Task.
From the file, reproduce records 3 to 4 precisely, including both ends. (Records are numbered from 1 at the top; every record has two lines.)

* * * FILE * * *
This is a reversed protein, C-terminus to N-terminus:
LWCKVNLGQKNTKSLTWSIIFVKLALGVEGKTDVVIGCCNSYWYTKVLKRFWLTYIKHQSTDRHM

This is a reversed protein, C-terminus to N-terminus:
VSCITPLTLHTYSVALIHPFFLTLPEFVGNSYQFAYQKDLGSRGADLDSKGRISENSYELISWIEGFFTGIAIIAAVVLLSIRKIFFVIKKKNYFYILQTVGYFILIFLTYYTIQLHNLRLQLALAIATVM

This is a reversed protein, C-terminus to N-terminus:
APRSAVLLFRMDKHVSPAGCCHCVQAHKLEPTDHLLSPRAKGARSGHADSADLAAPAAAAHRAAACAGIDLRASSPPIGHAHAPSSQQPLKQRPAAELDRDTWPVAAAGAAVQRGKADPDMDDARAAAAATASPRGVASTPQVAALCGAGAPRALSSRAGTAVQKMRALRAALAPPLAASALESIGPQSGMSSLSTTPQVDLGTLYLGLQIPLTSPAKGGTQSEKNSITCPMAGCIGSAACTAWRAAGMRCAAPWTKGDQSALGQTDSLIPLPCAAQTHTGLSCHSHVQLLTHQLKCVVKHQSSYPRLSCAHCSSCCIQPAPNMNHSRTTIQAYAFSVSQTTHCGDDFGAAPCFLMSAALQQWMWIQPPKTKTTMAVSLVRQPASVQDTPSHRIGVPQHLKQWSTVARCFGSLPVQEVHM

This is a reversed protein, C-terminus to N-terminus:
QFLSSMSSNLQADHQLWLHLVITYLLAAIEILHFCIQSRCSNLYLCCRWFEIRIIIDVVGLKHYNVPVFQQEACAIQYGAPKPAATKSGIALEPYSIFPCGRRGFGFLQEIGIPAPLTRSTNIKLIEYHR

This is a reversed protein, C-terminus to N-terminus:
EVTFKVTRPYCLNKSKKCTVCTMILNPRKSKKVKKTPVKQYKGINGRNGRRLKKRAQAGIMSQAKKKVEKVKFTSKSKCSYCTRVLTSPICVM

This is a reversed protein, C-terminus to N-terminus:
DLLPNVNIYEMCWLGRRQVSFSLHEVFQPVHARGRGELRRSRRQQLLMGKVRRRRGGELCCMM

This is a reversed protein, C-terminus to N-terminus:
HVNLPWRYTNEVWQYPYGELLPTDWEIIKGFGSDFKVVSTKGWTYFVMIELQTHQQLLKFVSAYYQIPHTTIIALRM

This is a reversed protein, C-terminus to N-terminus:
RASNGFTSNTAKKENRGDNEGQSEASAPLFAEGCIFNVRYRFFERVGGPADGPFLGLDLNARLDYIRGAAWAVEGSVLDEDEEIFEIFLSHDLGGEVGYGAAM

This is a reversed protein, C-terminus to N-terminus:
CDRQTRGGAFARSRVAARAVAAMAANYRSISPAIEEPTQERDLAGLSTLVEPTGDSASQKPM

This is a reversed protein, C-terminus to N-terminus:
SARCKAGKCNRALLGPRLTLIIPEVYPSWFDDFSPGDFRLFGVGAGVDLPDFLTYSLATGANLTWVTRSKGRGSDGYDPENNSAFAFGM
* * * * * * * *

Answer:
This is a reversed protein, C-terminus to N-terminus:
APRSAVLLFRMDKHVSPAGCCHCVQAHKLEPTDHLLSPRAKGARSGHADSADLAAPAAAAHRAAACAGIDLRASSPPIGHAHAPSSQQPLKQRPAAELDRDTWPVAAAGAAVQRGKADPDMDDARAAAAATASPRGVASTPQVAALCGAGAPRALSSRAGTAVQKMRALRAALAPPLAASALESIGPQSGMSSLSTTPQVDLGTLYLGLQIPLTSPAKGGTQSEKNSITCPMAGCIGSAACTAWRAAGMRCAAPWTKGDQSALGQTDSLIPLPCAAQTHTGLSCHSHVQLLTHQLKCVVKHQSSYPRLSCAHCSSCCIQPAPNMNHSRTTIQAYAFSVSQTTHCGDDFGAAPCFLMSAALQQWMWIQPPKTKTTMAVSLVRQPASVQDTPSHRIGVPQHLKQWSTVARCFGSLPVQEVHM

This is a reversed protein, C-terminus to N-terminus:
QFLSSMSSNLQADHQLWLHLVITYLLAAIEILHFCIQSRCSNLYLCCRWFEIRIIIDVVGLKHYNVPVFQQEACAIQYGAPKPAATKSGIALEPYSIFPCGRRGFGFLQEIGIPAPLTRSTNIKLIEYHR